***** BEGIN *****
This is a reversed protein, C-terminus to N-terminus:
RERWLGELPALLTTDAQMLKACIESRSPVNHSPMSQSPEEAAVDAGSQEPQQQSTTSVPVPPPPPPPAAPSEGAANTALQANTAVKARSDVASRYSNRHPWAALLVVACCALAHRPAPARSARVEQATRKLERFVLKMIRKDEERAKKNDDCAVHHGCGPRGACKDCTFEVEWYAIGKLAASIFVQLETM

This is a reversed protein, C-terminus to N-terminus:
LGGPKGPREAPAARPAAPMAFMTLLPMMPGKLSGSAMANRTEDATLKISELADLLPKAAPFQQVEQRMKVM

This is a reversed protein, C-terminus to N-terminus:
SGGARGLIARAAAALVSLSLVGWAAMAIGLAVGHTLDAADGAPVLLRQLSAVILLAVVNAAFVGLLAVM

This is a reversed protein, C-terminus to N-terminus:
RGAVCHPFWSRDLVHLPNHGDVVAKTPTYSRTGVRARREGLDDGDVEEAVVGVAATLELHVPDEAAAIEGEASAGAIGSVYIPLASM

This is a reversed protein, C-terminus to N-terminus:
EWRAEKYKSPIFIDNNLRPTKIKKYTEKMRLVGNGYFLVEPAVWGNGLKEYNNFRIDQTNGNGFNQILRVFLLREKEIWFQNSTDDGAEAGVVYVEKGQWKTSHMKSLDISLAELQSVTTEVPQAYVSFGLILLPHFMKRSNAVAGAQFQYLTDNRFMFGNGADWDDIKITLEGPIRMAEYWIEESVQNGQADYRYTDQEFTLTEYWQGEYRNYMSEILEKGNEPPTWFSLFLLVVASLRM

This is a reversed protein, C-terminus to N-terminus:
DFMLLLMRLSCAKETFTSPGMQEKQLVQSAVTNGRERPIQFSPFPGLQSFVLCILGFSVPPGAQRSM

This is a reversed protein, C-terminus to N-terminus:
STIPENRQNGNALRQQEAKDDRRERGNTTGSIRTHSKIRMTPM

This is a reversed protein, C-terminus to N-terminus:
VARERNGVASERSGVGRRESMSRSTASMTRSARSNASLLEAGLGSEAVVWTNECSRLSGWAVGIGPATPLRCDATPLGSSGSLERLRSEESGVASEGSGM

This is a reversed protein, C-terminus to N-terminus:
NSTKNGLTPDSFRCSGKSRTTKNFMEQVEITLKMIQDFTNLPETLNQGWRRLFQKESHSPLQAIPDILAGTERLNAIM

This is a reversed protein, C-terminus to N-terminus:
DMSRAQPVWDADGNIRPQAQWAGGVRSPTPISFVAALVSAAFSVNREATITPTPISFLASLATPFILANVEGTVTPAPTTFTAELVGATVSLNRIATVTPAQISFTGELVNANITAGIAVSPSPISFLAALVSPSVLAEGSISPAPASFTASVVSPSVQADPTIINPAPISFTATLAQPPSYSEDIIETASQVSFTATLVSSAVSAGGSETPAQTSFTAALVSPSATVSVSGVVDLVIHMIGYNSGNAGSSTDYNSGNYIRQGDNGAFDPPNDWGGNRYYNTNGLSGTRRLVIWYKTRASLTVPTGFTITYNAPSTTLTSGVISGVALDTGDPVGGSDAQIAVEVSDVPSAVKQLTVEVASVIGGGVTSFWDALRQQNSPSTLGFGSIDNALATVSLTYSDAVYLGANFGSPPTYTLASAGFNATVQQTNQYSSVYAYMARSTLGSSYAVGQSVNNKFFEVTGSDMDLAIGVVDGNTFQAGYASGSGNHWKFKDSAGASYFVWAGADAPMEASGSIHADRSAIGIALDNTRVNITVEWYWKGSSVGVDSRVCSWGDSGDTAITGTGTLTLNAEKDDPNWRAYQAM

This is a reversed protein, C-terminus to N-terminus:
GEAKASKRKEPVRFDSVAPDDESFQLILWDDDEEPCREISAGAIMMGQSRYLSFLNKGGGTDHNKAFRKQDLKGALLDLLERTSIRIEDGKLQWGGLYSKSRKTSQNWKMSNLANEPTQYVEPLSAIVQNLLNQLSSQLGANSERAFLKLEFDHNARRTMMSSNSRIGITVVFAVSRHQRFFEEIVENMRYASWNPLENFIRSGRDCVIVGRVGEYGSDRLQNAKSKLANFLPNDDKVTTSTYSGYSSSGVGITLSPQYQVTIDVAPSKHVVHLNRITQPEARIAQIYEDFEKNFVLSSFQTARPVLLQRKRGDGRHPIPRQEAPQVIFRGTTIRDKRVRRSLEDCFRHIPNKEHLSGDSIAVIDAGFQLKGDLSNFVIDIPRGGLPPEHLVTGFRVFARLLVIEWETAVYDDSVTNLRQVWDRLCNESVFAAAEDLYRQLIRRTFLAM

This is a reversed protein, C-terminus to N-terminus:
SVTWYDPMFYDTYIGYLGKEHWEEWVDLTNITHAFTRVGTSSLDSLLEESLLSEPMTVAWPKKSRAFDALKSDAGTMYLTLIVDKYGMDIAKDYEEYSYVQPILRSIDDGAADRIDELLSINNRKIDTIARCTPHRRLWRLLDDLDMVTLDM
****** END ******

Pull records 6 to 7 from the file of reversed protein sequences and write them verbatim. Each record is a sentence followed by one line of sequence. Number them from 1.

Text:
This is a reversed protein, C-terminus to N-terminus:
DFMLLLMRLSCAKETFTSPGMQEKQLVQSAVTNGRERPIQFSPFPGLQSFVLCILGFSVPPGAQRSM

This is a reversed protein, C-terminus to N-terminus:
STIPENRQNGNALRQQEAKDDRRERGNTTGSIRTHSKIRMTPM